In combination with IVF, screening and diagnostic tests with preimplantation genetic diagnosis give patients the ability to choose a gender in their fertility clinic. Gender selection is available when patients use in vitro fertilization (IVF) with preimplantation genetic testing (PGT).

Based on results obtained by a genetics laboratory, an ideal embryo is then selected and returned to the womb using in-vitro fertilization (IVF). At Life IVF, fertilized eggs are Biopsied to perform a Genetic Test/screening in the blastocyst stage using Preimplantation Genetic Testing (PGS) to ensure a safe outcome and greater implantation success. To do gender selection through PGD, the embryologist uses a microscopic glass needle to gently extract a single cell from every viable embryo created during the IVF process.

Done alongside in vitro fertilization (IVF), preconception gender selection allows would-be parents to select their children’s gender prior to conception, or before the viable embryo is transferred into the womb for implantation. The most common methods of gender selection include In Vitro Fertilization (IVF) paired with Preimplantation Genetic Testing (embryonic testing — also known as PGS or PGD).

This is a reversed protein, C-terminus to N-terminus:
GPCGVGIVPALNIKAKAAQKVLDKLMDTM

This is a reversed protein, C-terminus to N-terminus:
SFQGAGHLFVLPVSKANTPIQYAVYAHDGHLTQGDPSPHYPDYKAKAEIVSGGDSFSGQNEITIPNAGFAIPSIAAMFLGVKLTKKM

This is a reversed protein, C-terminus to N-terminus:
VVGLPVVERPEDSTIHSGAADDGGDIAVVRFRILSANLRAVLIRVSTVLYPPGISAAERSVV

By screening all the chromosomes, EuroCAREs IVF team can determine the gender of an embryo (s) as well, according to a sex pair (XX and XY). Sex selection allows couples to select either female-female embryos or those that are not affected by sex to avoid risking such genetic disorders for their children.

Medical sex selection would be done to prevent the disease associated with the sex, whereas non-medical selection is simply done in order to meet a parents wish to reproduce of a particular gender. When discussing gender selection for the purposes of family balance (also called non-medical or voluntary sex selection), parents generally wish to have equal numbers of sons and daughters or have one baby of the sex that is unrepresented in the family. In simple terms, family balancing means if you always wanted a girl, but have only had boys, intending parents may choose genders at the time of in vitro fertilization to make sure that you will be able to have a baby girl.

Those who want to choose sex for family balancing babies go through the same protocols and treatments that women and men who use IVF go through. These current IVF patients, and past patients with eggs or embryos stored in storage for a future pregnancy, might also wish to consider selecting the sex. With expanded PGD indications and promotion of preimplantation genetic screening (PGS) for identification of aneuploid embryos in IVF cycles, physicians caring for patients undergoing IVF will encounter this ethical dilemma regarding sex selection more frequently and regularly. PGT is an added expense for IVF, but if testing is already a part of the treatment plan, sex selection is available without an added charge.